In master mode, the read/write logic generates the IOR and IOW signals to control the data flow to or from the selected peripheral. The control logic controls the sequences of operations and generates the required control signals like AEN, ADSTB, MEMR, MEMW, TC and MARK along with the address lines A4-A7, in master mode. The priority resolver resolves the priority of the four DMA channels depending upon whether normal priority or rotating priority is programmed.
Signal Description of 8257
These are the four individual channel DMA request inputs, used by the peripheral devices for requesting the DMA services. The DRQo has the highest priority while DRQ3 has the lowest one, if the fixed priority mode is selected.
These are the active-low DMA acknowledge output lines which inform the requesting peripheral that the request has been honoured and the bus is relinquished by the CPU. These lines may act as strobe lines for the requesting devices.
These are bidirectional, data lines used to interface the system bus with the internal data bus of 8257. These lines carry command words to 8257 and status word from 8257, in slave mode, i.e. under the control of CPU.
The data over these lines may be transferred in both the directions. When the 8257 is the bus master (master mode, i.e. not under CPU control), it uses Do-D7 lines to send higher byte of the generated address to the latch. This address is further latched using ADSTB signal. the address is transferred over Do-D7 during the first clock cycle of the DMA cycle. During the rest of the period, data is available on the data bus.
This is an active-low bidirectional tristate input line that acts as an input in the slave mode. In slave mode, this input signal is used by the CPU to read internal registers of 8257.this line acts output in master mode. In master mode, this signal is used to read data from a peripheral during a memory write cycle.
This is an active low bidirection tristate line that acts as input in slave mode to load the contents of the data bus to the 8-bit mode register or upper/lower byte of a 16-bit DMA address register or terminal count register. In the master mode, it is a control output that loads the data to a peripheral during DMA memory read cycle (write to peripheral).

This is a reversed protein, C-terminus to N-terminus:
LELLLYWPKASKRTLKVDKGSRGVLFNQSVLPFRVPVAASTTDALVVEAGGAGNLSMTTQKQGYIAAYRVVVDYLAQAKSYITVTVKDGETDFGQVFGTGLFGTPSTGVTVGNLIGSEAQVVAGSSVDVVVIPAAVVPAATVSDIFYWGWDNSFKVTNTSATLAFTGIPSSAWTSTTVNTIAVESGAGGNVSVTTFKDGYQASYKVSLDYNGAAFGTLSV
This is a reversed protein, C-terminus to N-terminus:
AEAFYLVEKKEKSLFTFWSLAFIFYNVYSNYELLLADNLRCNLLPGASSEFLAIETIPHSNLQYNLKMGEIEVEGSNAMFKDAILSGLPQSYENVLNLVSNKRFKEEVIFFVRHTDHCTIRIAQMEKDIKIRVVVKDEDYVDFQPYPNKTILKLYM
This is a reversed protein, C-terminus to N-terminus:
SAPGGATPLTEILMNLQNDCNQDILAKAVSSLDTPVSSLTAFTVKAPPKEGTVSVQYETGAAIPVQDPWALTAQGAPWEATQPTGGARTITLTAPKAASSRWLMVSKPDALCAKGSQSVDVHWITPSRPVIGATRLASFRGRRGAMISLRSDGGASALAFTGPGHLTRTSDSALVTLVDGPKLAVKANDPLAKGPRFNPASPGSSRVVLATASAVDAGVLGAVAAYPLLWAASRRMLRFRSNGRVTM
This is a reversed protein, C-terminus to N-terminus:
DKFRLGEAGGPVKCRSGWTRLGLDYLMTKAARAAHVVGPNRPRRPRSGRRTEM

This is a clock frequency input required to derive basic system timings for the internal operation of 8257.
This active-high asynchronous input disables all the DMA channels by clearing the mode register and tristates all the control lines.
These are the four least significant address lines. In slave mode, they act as input which select one of the registers to be read or written. In the master mode, they are the four least significant memory address output lines generated by 8257.
This is an active-low chip select line that enables the read/write operations from/to 8257, in slave mode. In the master mode, it is automatically disabled to prevent the chip from getting selected (by CPU) while performing the DMA operation.
This is the higher nibble of the lower byte address generated by 8257 during the master mode of DMA operation.
This is an active-high asynchronous input used to stretch memory read and write cycles of 8257 by inserting wait states. This is used while interfacing slower peripherals..
The hold request output requests the access of the system bus. In the non-cascaded 8257 systems, this is connected with HOLD pin of CPU. In the cascade mode, this pin of a slave is connected with a DRQ input line of the master 8257, while that of the master is connected with HOLD input of the CPU.